TABLE V______________________________________ Number of uteri -separated from cotyledon atEnzyme No. 1.0 Min. 10 Min. 1.0 h 2.0 h______________________________________CONTROL 6 0/6 0/6 0/6 0/6COLLAGENASE 6 6/6 -- -- --200,000 units)PAPAIN 3 2/3 1/3 -- --(16,000 units)PEPSIN 1 0/1 1/1 -- --(3,000,000 units)TRYPSIN 1 1/1 -- -- --(7,000,000 units)______________________________________ (0/6) = none of six uteri. Each protease was dissolved in 1000 ml saline at enzyme optimal pH and uteri incubated at 38° C. for 12 hours. A 12 hours a gravity testing was performed.
The effectiveness and efficiency of the present method and medicament were tested in vivo employing the aforedescribed techniques involving, preparation of a medicament comprising at least one proteolytic enzyme in solution, and injection of the same into the umbilical blood vessels of the cow, and observation of the expulsion of the placenta. Table VI presents the data representing the results of these in vivo tests and employing collagenase as the enzyme. In 85% of the instances, the placenta was expulsed within 24 hours following treatment. There were no clinical signs, blood chemistry nor hematological indications of side effects associated with these treatments. Specifically, there was no noted blood clotting effects.
TABLE VI______________________________________TREATMENT 8-24 hours 2-4 days 5-7 days 8-10 days______________________________________COLLAGENASE 17/20 0/20 2/20 1/20IN SALINE (85%) (0.0%) (10%) (5%)SALINE 0/8 0/8 3/8 5/8(1000 ml) (0.0%) (0.0%) (37.5%) (62.5%)______________________________________ (17/20) = Seventeen of 20 cows. (%) = Percentage of cows that either detached and/or expelled a placenta. Dose of collagenase was either 200,000 units (11 cows) or 400,000 units ( cows). 35% cows received collagenase injection into 2 of 4 blood vessels, 30% in 3, and 35% in 4. Eight cows suffered from spontaneous retained placenta and 12 from experimentally induced retained placenta; 7 and 10 cows respectively responded within 24 hours of collegenase injections.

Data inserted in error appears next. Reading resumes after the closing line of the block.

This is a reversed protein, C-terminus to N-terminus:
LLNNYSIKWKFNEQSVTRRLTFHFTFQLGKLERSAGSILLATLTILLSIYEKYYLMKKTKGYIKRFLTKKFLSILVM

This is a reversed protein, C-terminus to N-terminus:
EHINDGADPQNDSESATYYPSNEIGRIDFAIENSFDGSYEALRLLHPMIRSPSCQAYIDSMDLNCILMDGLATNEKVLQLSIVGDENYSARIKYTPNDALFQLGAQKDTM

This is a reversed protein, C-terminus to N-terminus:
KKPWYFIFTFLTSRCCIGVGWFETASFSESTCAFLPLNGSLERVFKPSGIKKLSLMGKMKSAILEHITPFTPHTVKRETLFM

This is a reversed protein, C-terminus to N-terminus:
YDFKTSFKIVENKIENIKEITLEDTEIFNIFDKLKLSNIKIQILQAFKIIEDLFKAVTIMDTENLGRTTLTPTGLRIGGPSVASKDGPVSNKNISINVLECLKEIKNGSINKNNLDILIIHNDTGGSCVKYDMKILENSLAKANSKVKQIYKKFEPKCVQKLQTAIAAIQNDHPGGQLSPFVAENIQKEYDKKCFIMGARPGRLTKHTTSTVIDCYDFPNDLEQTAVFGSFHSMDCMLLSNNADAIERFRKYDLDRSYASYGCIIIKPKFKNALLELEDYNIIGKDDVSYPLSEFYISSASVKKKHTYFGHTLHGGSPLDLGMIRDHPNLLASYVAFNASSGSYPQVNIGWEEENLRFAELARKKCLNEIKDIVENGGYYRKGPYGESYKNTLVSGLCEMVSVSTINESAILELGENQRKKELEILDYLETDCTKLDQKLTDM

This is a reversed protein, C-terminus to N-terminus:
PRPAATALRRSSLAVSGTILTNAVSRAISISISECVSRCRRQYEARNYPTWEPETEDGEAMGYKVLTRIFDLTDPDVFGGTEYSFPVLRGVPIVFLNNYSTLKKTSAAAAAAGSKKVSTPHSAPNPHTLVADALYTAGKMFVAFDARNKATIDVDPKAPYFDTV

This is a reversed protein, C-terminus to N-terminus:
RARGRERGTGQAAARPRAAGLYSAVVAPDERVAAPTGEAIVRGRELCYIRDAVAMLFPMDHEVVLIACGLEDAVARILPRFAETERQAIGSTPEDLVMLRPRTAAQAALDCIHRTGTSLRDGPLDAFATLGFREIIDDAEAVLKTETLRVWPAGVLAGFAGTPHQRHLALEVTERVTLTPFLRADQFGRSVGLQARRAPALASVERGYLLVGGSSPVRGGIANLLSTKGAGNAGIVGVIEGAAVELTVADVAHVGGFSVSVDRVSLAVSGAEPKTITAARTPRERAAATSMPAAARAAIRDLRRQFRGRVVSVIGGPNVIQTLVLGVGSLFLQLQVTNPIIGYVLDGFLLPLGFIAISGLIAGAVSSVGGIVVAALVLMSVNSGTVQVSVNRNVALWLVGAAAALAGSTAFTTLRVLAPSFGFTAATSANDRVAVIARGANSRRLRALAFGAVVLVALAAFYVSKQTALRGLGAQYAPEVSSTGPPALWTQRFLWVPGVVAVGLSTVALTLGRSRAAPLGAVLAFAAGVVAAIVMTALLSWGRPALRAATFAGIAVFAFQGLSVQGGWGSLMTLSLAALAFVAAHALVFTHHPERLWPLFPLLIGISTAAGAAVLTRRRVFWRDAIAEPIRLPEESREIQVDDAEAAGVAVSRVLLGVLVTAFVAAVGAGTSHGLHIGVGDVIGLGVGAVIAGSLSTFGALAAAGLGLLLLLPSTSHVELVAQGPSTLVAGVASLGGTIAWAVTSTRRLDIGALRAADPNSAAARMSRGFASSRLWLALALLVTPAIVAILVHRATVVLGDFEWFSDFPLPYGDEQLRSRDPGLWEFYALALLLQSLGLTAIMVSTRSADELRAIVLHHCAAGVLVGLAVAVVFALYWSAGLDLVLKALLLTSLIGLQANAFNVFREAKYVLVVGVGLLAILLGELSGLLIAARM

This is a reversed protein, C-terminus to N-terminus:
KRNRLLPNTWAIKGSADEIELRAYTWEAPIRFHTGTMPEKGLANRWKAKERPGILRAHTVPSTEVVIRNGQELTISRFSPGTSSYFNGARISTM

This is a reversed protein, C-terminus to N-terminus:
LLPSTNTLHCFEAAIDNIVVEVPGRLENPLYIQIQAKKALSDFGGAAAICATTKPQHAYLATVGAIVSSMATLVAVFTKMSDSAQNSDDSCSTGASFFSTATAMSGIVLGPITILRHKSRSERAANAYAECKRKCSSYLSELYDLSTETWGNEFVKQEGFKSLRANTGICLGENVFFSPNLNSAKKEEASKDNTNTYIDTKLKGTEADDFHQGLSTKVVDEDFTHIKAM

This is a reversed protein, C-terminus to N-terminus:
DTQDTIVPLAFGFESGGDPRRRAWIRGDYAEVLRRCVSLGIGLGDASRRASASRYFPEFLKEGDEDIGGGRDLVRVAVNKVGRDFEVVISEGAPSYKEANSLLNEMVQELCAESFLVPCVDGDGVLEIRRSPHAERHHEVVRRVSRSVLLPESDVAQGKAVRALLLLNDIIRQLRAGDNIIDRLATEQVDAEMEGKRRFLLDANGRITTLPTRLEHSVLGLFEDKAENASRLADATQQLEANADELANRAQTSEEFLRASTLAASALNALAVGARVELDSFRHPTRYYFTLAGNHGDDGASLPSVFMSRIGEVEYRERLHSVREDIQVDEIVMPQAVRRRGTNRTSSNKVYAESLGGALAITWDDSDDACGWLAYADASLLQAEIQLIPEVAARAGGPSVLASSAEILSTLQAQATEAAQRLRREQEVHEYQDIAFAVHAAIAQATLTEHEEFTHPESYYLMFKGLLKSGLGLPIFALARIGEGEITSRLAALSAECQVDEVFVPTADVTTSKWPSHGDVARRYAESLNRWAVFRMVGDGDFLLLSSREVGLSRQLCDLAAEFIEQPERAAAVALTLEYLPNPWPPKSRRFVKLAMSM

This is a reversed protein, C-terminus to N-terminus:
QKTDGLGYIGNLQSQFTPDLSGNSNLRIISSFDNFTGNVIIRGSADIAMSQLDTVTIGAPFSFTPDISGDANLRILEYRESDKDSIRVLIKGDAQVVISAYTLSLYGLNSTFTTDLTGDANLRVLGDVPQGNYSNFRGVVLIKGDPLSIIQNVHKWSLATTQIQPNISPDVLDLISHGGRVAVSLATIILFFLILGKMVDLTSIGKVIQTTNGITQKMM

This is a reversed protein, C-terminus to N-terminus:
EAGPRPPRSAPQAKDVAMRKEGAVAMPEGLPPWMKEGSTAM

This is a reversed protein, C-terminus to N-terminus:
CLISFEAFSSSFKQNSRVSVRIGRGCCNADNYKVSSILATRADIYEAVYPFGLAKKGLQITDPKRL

The cost of treatment employing the present method and medicament ranges between about $1.00 and $15.00 per cow for the medication. The quantity of enzyme required is small relative to systemic administration which requires about 2.2 million units collagenase per cow and introduces a greater possibility of immunoreactivity. However, if preferred, systemic administration of collagenase may be employed, such as in those instances where it is not possible to gain access to the umbilical vessels or for other reasons. Such routes of administration require greater attention to the enzyme or combination of enzymes employed to avoid adverse side effects, particularly blood clotting.
As employed herein, the following definitions of "unit" apply:
COLLAGENASE: One unit liberates peptides from collagen (C 9879) (from Sigma Company) equivalent in ninhydrin color to 1.0 micromole of leucine in 5 hr. at pH 7.4 at 37° C. in the presence of calcium ions.
PAPAIN: One unit will hydrolyze 1.0 micromole of BAEE per min. at pH 6.2 at 25° C.
PEPSIN One unit will produce a delta A280 of 0.001 per min. at pH 2.0 at 37° C., measured as TCA-soluble products using hemoglobin as substrate.
TRYPSIN One BAEE unit=delta A253 of 0.001 per min. with BAEE as substrate at pH 7.6 at 25° C.
Whereas there has been described the administration of a single enzyme, it is to be recognized that the administered solution may include more than one enzyme and/or may include other components such as an antibiotic. Also, whereas injection via the blood vessels serving the umbilical cord is preferred, it is noted that administration may be by topical means, such as a sponge or the like which bears the solution in question and which is inserted into the placentome in the vicinity of the caruncle-cotyledon interphase. Other combinations of enzymes and/or pharmaceuticals and/or modes of administration will be recognized by one skilled in the art, given the present disclosure.
Whereas the invention has been described in specific terms and with respect to specific examples, it is not intended to limit the invention other than as set forth in the claims appended hereto.
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|U.S. Classification||424/94.64, 424/94.67, 424/94.65, 424/94.66|
|International Classification||A61K38/54, A61K38/48|
|European Classification||A61K38/54, A61K38/48, A61K38/48K1|
|Apr 27, 1990||AS||Assignment|
Owner name: UNIVERSITY OF TENNESSEE RESEARCH CORPORATION, THE,
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Effective date: 19900427